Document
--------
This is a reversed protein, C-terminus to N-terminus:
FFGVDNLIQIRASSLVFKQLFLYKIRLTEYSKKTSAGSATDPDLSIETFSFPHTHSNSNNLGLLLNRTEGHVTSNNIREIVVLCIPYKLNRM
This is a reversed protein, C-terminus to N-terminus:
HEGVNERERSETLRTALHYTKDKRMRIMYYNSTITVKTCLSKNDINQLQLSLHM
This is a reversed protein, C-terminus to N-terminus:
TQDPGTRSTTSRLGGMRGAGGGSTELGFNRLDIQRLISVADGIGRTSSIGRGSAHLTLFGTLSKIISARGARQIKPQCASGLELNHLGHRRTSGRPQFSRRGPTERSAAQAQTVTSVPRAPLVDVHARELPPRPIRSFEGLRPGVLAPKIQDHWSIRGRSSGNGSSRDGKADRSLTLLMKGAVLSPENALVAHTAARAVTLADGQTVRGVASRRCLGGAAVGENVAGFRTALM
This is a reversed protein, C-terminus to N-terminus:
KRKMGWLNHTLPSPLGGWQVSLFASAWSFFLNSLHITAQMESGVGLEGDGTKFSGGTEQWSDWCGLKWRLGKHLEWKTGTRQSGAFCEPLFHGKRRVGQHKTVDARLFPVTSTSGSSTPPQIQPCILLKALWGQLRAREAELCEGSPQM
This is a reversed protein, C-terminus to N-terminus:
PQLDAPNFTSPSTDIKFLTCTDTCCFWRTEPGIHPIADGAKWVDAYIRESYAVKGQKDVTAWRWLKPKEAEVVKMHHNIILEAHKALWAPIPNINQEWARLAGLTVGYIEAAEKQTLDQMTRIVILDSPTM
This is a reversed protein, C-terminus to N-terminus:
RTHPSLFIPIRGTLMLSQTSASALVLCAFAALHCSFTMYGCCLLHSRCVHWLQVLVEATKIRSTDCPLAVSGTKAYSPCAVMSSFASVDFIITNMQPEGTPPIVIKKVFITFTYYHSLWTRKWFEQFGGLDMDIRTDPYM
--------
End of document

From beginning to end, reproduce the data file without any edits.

This is a reversed protein, C-terminus to N-terminus:
FFGVDNLIQIRASSLVFKQLFLYKIRLTEYSKKTSAGSATDPDLSIETFSFPHTHSNSNNLGLLLNRTEGHVTSNNIREIVVLCIPYKLNRM
This is a reversed protein, C-terminus to N-terminus:
HEGVNERERSETLRTALHYTKDKRMRIMYYNSTITVKTCLSKNDINQLQLSLHM
This is a reversed protein, C-terminus to N-terminus:
TQDPGTRSTTSRLGGMRGAGGGSTELGFNRLDIQRLISVADGIGRTSSIGRGSAHLTLFGTLSKIISARGARQIKPQCASGLELNHLGHRRTSGRPQFSRRGPTERSAAQAQTVTSVPRAPLVDVHARELPPRPIRSFEGLRPGVLAPKIQDHWSIRGRSSGNGSSRDGKADRSLTLLMKGAVLSPENALVAHTAARAVTLADGQTVRGVASRRCLGGAAVGENVAGFRTALM
This is a reversed protein, C-terminus to N-terminus:
KRKMGWLNHTLPSPLGGWQVSLFASAWSFFLNSLHITAQMESGVGLEGDGTKFSGGTEQWSDWCGLKWRLGKHLEWKTGTRQSGAFCEPLFHGKRRVGQHKTVDARLFPVTSTSGSSTPPQIQPCILLKALWGQLRAREAELCEGSPQM
This is a reversed protein, C-terminus to N-terminus:
PQLDAPNFTSPSTDIKFLTCTDTCCFWRTEPGIHPIADGAKWVDAYIRESYAVKGQKDVTAWRWLKPKEAEVVKMHHNIILEAHKALWAPIPNINQEWARLAGLTVGYIEAAEKQTLDQMTRIVILDSPTM
This is a reversed protein, C-terminus to N-terminus:
RTHPSLFIPIRGTLMLSQTSASALVLCAFAALHCSFTMYGCCLLHSRCVHWLQVLVEATKIRSTDCPLAVSGTKAYSPCAVMSSFASVDFIITNMQPEGTPPIVIKKVFITFTYYHSLWTRKWFEQFGGLDMDIRTDPYM